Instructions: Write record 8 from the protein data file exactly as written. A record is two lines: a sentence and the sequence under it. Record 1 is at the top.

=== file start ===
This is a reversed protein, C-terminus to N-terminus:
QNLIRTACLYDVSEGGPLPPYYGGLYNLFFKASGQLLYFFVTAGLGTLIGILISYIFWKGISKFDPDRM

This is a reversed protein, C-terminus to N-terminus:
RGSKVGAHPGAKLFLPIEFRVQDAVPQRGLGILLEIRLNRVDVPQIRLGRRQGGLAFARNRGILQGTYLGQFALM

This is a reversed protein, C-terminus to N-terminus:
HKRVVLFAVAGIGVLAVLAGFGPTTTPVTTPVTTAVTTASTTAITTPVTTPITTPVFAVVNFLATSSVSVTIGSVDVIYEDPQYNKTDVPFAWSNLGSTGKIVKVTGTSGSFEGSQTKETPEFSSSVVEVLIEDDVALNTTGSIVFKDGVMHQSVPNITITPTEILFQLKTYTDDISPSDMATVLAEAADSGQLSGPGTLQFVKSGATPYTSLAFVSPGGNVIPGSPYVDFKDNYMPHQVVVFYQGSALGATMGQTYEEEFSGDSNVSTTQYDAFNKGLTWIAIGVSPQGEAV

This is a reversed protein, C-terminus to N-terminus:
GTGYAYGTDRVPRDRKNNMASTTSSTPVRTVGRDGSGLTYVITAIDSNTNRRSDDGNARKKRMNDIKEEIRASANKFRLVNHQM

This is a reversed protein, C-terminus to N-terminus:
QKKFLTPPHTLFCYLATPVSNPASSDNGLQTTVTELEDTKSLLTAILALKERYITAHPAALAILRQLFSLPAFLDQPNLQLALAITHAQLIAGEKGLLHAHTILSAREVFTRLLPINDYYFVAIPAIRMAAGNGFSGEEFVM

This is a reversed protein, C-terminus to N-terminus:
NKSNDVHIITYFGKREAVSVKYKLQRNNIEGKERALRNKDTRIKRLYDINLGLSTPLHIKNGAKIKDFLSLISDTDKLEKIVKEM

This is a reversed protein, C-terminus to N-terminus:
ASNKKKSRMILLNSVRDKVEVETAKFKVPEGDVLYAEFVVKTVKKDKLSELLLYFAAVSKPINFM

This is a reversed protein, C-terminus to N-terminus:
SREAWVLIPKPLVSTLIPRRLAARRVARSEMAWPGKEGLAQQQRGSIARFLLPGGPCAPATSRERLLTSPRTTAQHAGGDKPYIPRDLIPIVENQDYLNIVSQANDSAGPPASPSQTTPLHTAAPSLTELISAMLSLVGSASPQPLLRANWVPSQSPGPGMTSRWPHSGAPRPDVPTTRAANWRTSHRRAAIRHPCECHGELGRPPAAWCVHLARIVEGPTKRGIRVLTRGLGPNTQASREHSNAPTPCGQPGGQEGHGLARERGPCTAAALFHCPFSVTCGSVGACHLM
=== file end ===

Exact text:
This is a reversed protein, C-terminus to N-terminus:
SREAWVLIPKPLVSTLIPRRLAARRVARSEMAWPGKEGLAQQQRGSIARFLLPGGPCAPATSRERLLTSPRTTAQHAGGDKPYIPRDLIPIVENQDYLNIVSQANDSAGPPASPSQTTPLHTAAPSLTELISAMLSLVGSASPQPLLRANWVPSQSPGPGMTSRWPHSGAPRPDVPTTRAANWRTSHRRAAIRHPCECHGELGRPPAAWCVHLARIVEGPTKRGIRVLTRGLGPNTQASREHSNAPTPCGQPGGQEGHGLARERGPCTAAALFHCPFSVTCGSVGACHLM